QCR Winter 2021: M/V HONEY
Commercial diver working on a recreational vessel could not take advantage of LHWCA exception where plaintiffs failed to demonstrate State Workers’ Compensation Cover.
Luis Gorgonio Ixba, a commercial diver, was tragically killed when a crewmember onboard the M/V HONEY activated a bow thruster of a 164 foot yacht while Mr. Ixba was cleaning the vessel’s hull. Mr. Ixba’s Estate filed a wrongful death lawsuit in Florida state court alleging negligence of vessel owner and the crew of the M/V HONEY, but a subsequent Limitation of Liability Action was filed by the vessel owner and the case was brought into the Southern District of Florida.
The vessel owner asserted that the diver was covered under the Longshore and Harbor Workers’ Compensation Act (LHWCA) 33 U.S.C § 905(b), and therefore the vessel’s duties were controlled by Scindia Steam Navigation Co. v. De Los Santos, 451 U.S. 156 (1981) (1). The lower court agreed and found that the vessel owner owed no duty to the diver because “[n]ot only did the diver fail to notify anyone on the vessel of his presence or work operations, he submerged himself under the water—he became invisible to the crew.”
On appeal before the Eleventh Circuit, the plaintiffs argued that the decedent-diver was not covered under the LHWCA because there is an exception for workers engaged in repairing a recreational vessel pursuant to section 902(3)(f). The plaintiffs were attempting to have the general maritime law of reasonable care apply instead of the Scindia duties.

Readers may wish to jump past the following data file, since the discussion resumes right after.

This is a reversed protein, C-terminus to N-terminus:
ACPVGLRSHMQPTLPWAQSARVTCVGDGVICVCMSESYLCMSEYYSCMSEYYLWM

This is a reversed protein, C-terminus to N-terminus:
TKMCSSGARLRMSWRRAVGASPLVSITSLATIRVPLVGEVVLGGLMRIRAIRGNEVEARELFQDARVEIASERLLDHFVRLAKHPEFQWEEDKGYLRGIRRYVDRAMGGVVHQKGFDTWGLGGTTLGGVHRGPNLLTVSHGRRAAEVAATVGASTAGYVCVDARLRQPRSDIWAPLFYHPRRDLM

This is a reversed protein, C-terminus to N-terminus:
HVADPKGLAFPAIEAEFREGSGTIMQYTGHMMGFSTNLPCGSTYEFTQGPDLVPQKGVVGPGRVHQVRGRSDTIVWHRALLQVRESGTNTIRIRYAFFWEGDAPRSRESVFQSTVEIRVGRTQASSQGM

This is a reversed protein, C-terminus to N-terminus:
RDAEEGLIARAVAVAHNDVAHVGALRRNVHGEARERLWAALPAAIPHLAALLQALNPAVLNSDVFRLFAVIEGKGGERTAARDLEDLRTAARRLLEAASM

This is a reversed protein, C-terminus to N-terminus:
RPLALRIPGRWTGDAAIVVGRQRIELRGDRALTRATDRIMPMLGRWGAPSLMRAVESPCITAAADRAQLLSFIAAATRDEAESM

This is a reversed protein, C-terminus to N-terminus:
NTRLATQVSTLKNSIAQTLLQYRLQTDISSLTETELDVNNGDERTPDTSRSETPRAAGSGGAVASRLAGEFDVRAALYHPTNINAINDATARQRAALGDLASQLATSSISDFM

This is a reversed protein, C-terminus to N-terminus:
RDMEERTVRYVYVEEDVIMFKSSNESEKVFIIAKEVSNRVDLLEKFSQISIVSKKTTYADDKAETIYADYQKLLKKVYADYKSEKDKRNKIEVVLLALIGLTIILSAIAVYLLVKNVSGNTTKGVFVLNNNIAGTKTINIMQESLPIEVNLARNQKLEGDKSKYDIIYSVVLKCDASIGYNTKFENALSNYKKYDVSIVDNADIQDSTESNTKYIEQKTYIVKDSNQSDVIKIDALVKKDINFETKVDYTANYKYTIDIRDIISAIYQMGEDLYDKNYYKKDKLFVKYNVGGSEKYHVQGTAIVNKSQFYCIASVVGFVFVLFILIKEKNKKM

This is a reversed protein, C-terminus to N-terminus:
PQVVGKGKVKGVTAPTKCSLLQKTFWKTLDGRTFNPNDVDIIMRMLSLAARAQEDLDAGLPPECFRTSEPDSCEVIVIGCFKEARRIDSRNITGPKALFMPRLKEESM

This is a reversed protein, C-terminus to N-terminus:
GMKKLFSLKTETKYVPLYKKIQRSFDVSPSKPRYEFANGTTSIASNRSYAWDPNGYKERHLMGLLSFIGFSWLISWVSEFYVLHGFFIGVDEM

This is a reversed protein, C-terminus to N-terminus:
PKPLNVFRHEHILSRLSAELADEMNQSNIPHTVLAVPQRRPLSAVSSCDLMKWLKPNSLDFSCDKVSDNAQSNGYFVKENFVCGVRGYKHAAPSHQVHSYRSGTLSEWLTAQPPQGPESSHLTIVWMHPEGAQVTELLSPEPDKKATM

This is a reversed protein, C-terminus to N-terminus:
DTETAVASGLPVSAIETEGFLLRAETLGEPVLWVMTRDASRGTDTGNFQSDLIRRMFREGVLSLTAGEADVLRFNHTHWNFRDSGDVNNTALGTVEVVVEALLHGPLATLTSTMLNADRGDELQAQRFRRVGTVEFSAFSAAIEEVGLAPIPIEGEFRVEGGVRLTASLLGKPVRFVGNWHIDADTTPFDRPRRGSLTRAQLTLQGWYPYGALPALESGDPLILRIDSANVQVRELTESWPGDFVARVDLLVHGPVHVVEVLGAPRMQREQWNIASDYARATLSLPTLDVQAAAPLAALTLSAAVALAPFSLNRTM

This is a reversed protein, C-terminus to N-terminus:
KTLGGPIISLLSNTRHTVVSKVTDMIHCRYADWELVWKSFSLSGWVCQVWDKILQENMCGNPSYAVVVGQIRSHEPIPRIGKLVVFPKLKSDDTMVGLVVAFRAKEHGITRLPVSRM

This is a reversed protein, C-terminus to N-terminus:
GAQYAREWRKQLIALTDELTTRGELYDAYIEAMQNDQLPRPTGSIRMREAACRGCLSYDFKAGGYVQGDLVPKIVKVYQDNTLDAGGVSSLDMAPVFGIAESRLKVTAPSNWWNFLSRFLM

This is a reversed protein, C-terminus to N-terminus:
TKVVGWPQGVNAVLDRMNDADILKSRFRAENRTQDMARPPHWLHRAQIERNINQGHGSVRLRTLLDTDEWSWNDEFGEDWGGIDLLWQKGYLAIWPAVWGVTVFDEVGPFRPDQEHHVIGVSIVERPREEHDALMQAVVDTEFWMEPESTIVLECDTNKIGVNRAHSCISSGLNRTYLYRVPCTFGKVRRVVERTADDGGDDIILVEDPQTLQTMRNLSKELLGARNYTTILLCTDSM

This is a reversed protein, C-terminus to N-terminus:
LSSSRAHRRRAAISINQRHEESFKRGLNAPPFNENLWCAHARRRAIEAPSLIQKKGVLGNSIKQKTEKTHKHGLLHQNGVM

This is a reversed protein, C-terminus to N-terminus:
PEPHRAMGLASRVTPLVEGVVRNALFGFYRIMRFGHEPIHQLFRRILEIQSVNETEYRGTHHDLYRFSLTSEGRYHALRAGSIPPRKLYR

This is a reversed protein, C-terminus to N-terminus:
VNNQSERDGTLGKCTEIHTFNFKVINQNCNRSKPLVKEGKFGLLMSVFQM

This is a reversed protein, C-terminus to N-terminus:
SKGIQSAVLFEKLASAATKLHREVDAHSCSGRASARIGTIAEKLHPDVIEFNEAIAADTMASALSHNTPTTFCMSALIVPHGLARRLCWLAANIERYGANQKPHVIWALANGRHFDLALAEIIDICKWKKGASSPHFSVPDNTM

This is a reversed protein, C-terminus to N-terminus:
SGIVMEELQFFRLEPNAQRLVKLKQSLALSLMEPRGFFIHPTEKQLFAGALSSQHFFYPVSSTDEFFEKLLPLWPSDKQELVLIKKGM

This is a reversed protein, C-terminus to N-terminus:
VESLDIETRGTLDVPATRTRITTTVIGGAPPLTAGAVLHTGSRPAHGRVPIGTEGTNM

In its defense, the vessel owner maintained that the aforementioned exception was only applicable if the worker was covered under a state’s workers’ compensation law. The Eleventh Circuit affirmed the lower court’s decision noting that there was no evidence that the claimant was covered by a state workers’ compensation law.
This case shows the limits to the aforementioned exception for workers engaged in repairing a recreational vessel, under the LHWCA. More broadly however, the case shows the value in a vessel owner successfully asserting that a claimant falls under 905(b) thereby narrowing the duties that the vessel owes to claimants.
(1) There is the turnover duty whereby a vessel owner “owes a duty to exercise ordinary care under the circumstances to turn over the ship and its equipment in such condition that an expert stevedore can carry on stevedoring operations with reasonable safety.” The vessel owner must also warn of latent or hidden dangers known to the vessel owner. Then there is the active control duty, whereby the vessel owner must exercise reasonable care in the areas of the ship under the active control of the vessel. Lastly, there is the duty to intervene, which is said to concern “the vessel owner’s obligation with regard to cargo operations in areas under the principal control of the stevedore.” Howlett v. Birkdale Shipping Co., 512 U.S. 92 (1994)